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Introduction

Lymphomas are cancers of the immune system, and at least 900 new cases are diagnosed in Ireland every year. The diagnosis of lymphomas is complex because more than 50 sub-types of the disease have been identified, each of which demands a unique approach to treatment, requiring the diagnostic input of a specialist haematopathology laboratory, molecular diagnostics laboratory and radiology department. Treatment pathways are complex and include ‘watchful waiting’, chemotherapy, antibody treatment, radiation and stem cell transplantation. For some lymphomas, therapy is not indicated.

To help to ensure that each patient receives appropriate treatment, all patients with lymphomas are reviewed at a weekly multidisciplinary meeting (MDM). Over 250 patients are discussed at the MDM annually, including patients from the Midlands Regional Hospital Tullamore, University Hospital Waterford, and University Hospital Limerick.

The accurate and timely treatment of lymphomas is important. They constitute the commonest cancer in young people and are often associated with a high cure rate if an accurate diagnosis is made early on and appropriate treatment is started. Many people with low-grade lymphomas survive with a normal lifestyle for up to 20 years. This suggests that many thousands of patients are under the care of lymphoma specialists in Ireland, making it one of the commonest cancers managed in cancer centres.

  • Lymphomas affect people of all ages. About 900 new cases are diagnosed annually in Ireland, and thousands of patients survive with their lymphomas, managed by lymphoma specialists. Lymphomas are difficult to diagnose accurately, and over 50 subtypes have been identified, each needing different treatment approaches, from outpatient-based treatment to intensive, complex treatments delivered in the transplant unit at the hospital.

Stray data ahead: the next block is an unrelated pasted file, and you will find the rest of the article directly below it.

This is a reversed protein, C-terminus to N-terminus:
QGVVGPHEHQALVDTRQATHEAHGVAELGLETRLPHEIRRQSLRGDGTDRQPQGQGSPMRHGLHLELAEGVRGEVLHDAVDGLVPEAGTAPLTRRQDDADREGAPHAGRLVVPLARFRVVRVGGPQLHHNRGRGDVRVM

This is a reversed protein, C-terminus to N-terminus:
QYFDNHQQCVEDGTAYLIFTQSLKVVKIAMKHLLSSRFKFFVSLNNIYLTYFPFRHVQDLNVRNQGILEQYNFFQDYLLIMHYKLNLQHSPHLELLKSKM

• Patients are referred to the St James’s Hospital Lymphoma Service from local GP practices and from other haematology/oncology services throughout Ireland for the following reasons:

    • The service’s ability to diagnose complex lymphoma types based on a specialist haematopathology and lymphoma radiology service.
    • Its capacity (unique in Ireland) to provide the full range of treatments that may be needed in lymphoma management, including chemotherapy, radiation therapy, bone marrow transplantation and access to clinical trials.

    All patients referred to the lymphoma service are assessed at a multidisciplinary meeting, with video links to the Midlands Regional Hospital Tullamore, University Hospital Limerick and University Hospital Waterford, ensuring diagnostic accuracy and a clear management plan, which is then discussed with the patient.

    The treatment of lymphoma typically takes place in the Haematology-Oncology Day Ward. The chemotherapy is given by a specialist team of nurses. The phlebotomist on duty will take your bloods, and when the results are available you will be reviewed by the doctor and clinical nurse specialist, at which point the decision to proceed to treatment is made.

    Complex inpatient therapy is given in one of three haematology-oncology wards:

    • Denis Burkitt Ward (also the National Adult Bone Marrow Transplant, or BMT, Unit).
    • Donal Hollywood Ward.

    Clinical trials patients are managed in the Haematology-Oncology Day Ward by a specialist team of clinical trial nurses working with the patient’s primary consultant. A dedicated clinical nurse specialist acts as a liaison and advice point for all patients undergoing active treatment for lymphomas in the hospital.